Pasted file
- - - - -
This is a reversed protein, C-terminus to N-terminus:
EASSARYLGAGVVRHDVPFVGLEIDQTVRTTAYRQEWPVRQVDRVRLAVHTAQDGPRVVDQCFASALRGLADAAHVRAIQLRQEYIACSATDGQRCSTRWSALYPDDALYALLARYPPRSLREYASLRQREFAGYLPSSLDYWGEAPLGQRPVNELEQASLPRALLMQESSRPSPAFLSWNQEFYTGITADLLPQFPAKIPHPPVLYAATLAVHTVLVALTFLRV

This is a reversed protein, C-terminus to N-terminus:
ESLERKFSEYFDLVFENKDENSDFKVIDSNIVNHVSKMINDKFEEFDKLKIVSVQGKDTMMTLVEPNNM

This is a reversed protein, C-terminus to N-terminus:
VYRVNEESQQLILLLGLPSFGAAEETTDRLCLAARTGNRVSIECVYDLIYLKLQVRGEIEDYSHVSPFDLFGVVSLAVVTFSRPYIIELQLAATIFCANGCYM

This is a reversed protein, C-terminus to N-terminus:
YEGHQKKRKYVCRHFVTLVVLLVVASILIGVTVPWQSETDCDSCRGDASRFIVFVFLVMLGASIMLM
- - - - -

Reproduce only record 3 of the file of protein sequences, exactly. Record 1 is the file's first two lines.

This is a reversed protein, C-terminus to N-terminus:
VYRVNEESQQLILLLGLPSFGAAEETTDRLCLAARTGNRVSIECVYDLIYLKLQVRGEIEDYSHVSPFDLFGVVSLAVVTFSRPYIIELQLAATIFCANGCYM